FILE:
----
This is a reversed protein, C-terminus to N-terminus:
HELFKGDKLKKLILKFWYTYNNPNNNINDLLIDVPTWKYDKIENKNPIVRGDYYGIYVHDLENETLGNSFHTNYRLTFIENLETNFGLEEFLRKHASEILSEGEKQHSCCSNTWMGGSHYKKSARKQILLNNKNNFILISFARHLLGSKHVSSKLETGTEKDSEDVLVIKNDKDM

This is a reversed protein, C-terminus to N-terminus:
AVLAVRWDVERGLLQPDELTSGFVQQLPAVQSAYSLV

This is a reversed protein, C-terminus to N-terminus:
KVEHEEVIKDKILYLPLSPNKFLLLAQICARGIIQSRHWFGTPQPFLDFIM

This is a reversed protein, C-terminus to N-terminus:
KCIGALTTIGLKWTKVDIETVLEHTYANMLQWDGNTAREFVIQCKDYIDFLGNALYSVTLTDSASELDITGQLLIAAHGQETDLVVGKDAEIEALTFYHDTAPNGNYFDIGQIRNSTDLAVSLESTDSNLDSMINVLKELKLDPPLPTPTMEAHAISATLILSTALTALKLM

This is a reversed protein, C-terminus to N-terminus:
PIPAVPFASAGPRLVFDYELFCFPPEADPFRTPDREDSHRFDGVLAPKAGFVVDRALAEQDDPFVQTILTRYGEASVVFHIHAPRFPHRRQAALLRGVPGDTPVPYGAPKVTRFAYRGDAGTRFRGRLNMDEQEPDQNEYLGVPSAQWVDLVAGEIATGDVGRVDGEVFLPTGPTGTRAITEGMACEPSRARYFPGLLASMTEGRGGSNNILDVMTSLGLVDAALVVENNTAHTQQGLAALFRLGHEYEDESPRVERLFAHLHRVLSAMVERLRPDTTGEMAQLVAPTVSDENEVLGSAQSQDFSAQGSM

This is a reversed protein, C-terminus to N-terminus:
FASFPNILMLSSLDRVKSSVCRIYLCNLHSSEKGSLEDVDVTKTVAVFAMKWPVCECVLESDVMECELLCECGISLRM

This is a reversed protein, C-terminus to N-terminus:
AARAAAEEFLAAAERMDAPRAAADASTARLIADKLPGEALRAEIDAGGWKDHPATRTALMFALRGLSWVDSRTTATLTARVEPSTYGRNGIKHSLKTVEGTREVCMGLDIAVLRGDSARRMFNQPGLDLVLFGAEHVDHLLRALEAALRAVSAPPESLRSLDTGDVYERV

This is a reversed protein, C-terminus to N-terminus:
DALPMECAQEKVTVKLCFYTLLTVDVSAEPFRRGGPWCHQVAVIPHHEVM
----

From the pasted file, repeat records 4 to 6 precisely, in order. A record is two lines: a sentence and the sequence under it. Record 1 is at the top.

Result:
This is a reversed protein, C-terminus to N-terminus:
KCIGALTTIGLKWTKVDIETVLEHTYANMLQWDGNTAREFVIQCKDYIDFLGNALYSVTLTDSASELDITGQLLIAAHGQETDLVVGKDAEIEALTFYHDTAPNGNYFDIGQIRNSTDLAVSLESTDSNLDSMINVLKELKLDPPLPTPTMEAHAISATLILSTALTALKLM

This is a reversed protein, C-terminus to N-terminus:
PIPAVPFASAGPRLVFDYELFCFPPEADPFRTPDREDSHRFDGVLAPKAGFVVDRALAEQDDPFVQTILTRYGEASVVFHIHAPRFPHRRQAALLRGVPGDTPVPYGAPKVTRFAYRGDAGTRFRGRLNMDEQEPDQNEYLGVPSAQWVDLVAGEIATGDVGRVDGEVFLPTGPTGTRAITEGMACEPSRARYFPGLLASMTEGRGGSNNILDVMTSLGLVDAALVVENNTAHTQQGLAALFRLGHEYEDESPRVERLFAHLHRVLSAMVERLRPDTTGEMAQLVAPTVSDENEVLGSAQSQDFSAQGSM

This is a reversed protein, C-terminus to N-terminus:
FASFPNILMLSSLDRVKSSVCRIYLCNLHSSEKGSLEDVDVTKTVAVFAMKWPVCECVLESDVMECELLCECGISLRM